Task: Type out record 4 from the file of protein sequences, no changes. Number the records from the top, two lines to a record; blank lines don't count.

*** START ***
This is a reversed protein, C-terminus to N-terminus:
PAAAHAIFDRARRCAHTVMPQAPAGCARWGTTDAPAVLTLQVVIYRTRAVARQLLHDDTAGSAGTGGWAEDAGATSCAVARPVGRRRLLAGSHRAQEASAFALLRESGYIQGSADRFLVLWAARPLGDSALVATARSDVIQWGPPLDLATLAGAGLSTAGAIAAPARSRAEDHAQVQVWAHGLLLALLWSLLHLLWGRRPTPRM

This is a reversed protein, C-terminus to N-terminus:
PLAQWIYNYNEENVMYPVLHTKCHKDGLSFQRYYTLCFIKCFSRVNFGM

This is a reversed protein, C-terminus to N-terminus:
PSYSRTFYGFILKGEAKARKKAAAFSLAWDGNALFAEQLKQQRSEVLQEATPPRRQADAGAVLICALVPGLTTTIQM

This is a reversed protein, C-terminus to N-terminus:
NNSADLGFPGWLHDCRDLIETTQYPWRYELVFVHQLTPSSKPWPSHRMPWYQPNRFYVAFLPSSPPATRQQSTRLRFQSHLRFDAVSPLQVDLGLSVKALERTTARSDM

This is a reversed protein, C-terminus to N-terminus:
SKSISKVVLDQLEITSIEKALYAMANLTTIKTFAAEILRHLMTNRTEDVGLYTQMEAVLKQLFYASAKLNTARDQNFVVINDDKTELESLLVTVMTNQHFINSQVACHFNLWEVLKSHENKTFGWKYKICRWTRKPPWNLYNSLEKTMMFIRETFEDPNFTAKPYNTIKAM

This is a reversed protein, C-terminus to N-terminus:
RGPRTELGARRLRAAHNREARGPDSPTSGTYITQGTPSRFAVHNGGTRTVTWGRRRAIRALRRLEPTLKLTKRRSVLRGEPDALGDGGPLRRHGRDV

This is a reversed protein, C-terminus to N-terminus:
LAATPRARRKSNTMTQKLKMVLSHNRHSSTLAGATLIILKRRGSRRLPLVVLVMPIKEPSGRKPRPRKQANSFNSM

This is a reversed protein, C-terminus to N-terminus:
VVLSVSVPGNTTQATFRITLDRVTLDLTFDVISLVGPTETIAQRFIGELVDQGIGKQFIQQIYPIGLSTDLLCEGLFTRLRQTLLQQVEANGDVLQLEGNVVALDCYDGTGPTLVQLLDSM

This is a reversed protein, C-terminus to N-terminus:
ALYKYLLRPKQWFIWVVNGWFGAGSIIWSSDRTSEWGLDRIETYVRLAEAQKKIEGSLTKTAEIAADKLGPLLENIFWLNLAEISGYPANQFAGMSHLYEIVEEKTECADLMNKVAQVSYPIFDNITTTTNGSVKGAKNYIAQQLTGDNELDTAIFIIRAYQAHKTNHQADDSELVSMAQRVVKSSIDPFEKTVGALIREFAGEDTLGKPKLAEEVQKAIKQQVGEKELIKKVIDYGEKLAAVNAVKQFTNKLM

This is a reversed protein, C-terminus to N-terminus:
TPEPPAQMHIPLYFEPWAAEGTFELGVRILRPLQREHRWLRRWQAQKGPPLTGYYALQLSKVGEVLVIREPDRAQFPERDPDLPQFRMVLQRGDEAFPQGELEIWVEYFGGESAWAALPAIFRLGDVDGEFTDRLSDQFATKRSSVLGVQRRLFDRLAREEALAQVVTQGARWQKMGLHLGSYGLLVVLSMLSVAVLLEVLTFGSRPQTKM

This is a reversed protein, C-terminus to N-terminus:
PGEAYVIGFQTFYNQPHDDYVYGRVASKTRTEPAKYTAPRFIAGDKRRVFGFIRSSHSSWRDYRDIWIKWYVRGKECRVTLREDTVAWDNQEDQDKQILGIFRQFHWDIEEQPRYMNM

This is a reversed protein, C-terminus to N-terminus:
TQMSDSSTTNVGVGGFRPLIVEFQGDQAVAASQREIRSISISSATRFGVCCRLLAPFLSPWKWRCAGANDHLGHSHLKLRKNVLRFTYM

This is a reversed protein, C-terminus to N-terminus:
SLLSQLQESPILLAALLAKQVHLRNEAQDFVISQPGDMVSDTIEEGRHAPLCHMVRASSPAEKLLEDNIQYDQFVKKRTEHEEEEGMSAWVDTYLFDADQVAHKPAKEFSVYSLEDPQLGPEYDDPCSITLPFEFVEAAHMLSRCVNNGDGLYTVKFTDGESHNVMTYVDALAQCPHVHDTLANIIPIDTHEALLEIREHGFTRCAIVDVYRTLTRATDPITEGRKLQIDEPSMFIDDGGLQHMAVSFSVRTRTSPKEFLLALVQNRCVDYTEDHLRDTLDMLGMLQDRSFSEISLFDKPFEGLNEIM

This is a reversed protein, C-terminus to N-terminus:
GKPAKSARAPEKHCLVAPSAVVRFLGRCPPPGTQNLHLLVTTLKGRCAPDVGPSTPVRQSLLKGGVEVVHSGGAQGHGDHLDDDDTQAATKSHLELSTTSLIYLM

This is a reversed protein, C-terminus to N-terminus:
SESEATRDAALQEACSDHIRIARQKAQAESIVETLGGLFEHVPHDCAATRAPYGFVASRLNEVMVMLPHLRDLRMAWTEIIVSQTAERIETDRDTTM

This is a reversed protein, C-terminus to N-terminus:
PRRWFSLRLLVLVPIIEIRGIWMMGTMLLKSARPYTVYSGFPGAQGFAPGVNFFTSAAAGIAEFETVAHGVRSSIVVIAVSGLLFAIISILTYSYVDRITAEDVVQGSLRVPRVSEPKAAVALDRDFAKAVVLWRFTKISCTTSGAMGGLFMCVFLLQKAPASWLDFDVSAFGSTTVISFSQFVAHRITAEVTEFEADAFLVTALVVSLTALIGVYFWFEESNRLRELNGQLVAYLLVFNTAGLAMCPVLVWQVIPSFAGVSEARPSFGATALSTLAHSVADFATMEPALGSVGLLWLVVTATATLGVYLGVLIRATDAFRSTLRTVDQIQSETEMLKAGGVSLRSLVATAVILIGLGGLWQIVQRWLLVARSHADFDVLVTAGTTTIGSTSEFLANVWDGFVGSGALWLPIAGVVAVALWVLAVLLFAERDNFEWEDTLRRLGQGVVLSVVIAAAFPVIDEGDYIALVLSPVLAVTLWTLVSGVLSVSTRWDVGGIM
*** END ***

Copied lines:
This is a reversed protein, C-terminus to N-terminus:
NNSADLGFPGWLHDCRDLIETTQYPWRYELVFVHQLTPSSKPWPSHRMPWYQPNRFYVAFLPSSPPATRQQSTRLRFQSHLRFDAVSPLQVDLGLSVKALERTTARSDM